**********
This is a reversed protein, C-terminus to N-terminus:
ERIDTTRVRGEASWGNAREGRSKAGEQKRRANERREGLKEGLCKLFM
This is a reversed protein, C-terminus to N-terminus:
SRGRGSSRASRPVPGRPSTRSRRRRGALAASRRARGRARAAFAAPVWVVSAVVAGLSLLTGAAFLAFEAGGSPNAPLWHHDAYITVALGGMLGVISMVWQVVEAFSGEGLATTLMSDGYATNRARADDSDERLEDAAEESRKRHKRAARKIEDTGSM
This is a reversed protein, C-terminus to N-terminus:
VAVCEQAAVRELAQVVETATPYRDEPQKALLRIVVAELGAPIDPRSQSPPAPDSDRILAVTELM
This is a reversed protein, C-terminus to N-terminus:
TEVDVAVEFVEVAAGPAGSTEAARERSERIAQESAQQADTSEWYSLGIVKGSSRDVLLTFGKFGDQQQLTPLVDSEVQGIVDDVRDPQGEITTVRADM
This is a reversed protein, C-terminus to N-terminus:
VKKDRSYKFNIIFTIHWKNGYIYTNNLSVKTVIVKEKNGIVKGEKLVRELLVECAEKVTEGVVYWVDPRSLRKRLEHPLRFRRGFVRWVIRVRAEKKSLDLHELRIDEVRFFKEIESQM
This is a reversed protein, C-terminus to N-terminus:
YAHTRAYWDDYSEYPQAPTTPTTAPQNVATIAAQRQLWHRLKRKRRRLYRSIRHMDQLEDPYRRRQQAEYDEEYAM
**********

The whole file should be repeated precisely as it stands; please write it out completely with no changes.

This is a reversed protein, C-terminus to N-terminus:
ERIDTTRVRGEASWGNAREGRSKAGEQKRRANERREGLKEGLCKLFM
This is a reversed protein, C-terminus to N-terminus:
SRGRGSSRASRPVPGRPSTRSRRRRGALAASRRARGRARAAFAAPVWVVSAVVAGLSLLTGAAFLAFEAGGSPNAPLWHHDAYITVALGGMLGVISMVWQVVEAFSGEGLATTLMSDGYATNRARADDSDERLEDAAEESRKRHKRAARKIEDTGSM
This is a reversed protein, C-terminus to N-terminus:
VAVCEQAAVRELAQVVETATPYRDEPQKALLRIVVAELGAPIDPRSQSPPAPDSDRILAVTELM
This is a reversed protein, C-terminus to N-terminus:
TEVDVAVEFVEVAAGPAGSTEAARERSERIAQESAQQADTSEWYSLGIVKGSSRDVLLTFGKFGDQQQLTPLVDSEVQGIVDDVRDPQGEITTVRADM
This is a reversed protein, C-terminus to N-terminus:
VKKDRSYKFNIIFTIHWKNGYIYTNNLSVKTVIVKEKNGIVKGEKLVRELLVECAEKVTEGVVYWVDPRSLRKRLEHPLRFRRGFVRWVIRVRAEKKSLDLHELRIDEVRFFKEIESQM
This is a reversed protein, C-terminus to N-terminus:
YAHTRAYWDDYSEYPQAPTTPTTAPQNVATIAAQRQLWHRLKRKRRRLYRSIRHMDQLEDPYRRRQQAEYDEEYAM